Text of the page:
Future of public transport in Scotland discussed by Aberdeen experts

Future of public transport in Scotland discussed by Aberdeen experts

The introduction of a transport system in Scotland where day to day service provision is directly influenced by the demands of the public will be discussed by Aberdeen experts at a conference this week.

Key figures from the University of Aberdeen's Centre for Transport Research will highlight the crucial components involved in an overhaul of the public transport system which could involve the creation of services such as door to door bus travel and greater use of the available transport fleet.

The conference, Demand Responsive Transport: Connecting People and Places will take place in Edinburgh on Wednesday (19 November) at the city's Sheraton Grand Hotel.

The practicalities of putting a system in place which is more convenient, relevant and customised towards the needs of individuals, will be analysed at the one day event which will be opened by Scottish Government Minister for Transport, Infrastructure and Climate Change Stewart Stevenson MSP.

The development of the system would have a particularly strong impact in rural areas or areas with low levels of transport demand.

Presenting at the conference, Professor Nelson, Director of the University's Centre for Transport Research will discuss the components which are already in place which could make large-scale Demand Responsive Transport (DRT) a reality within the next few years. 

Professor Nelson, who authored the definitive guidelines on implementing Demand Responsive Transport Services for the Department of Transport at Westminster said:   "Widespread availability of Demand Responsive Transport (DRT) would mean an entirely new era for public transport which would see services created based entirely on the preferences of individuals.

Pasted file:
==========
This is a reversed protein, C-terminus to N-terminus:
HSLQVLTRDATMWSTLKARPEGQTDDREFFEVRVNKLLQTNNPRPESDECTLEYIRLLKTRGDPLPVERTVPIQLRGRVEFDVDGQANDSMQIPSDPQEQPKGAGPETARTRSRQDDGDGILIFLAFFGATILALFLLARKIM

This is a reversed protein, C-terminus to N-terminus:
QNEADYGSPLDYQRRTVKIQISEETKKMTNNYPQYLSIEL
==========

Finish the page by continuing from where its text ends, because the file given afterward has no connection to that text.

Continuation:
"From the technological support systems to the economic framework, many of the vital components which are essential in making the introduction of DRT a success are now hypothetically in place.  Technology and thinking on this subject are progressing rapidly and it is feasible that we could see provisions such as tailored bus services, which are available around the clock on our roads within a few years time."

Brian Masson, Honorary Research Fellow of the Centre for Transport Research at the University and a member of the Scottish Government DRT advisory group will also present at the conference.

He adds: "DRT would not only have massive implications in terms of improving public transport for rural communities.  It would also have a potential impact on urban areas in enhancing for example late night bus services, providing feeder services to fixed line routes and improving the delivery of services for Health, Education, Social Services clients

"It is crucial that we first identity the different types of public transport demand in the various layers and areas of society.  Having a clear picture of the demand which is there will lead to the development of transport services which are hugely beneficial to individuals and communities as a whole."

The Demand Responsive Transport: Connecting People and Places conference is hosted by Holyrood Conferences and Events.

Information about the Centre for Transport Research can be found at www.abdn.ac.uk/ctr 

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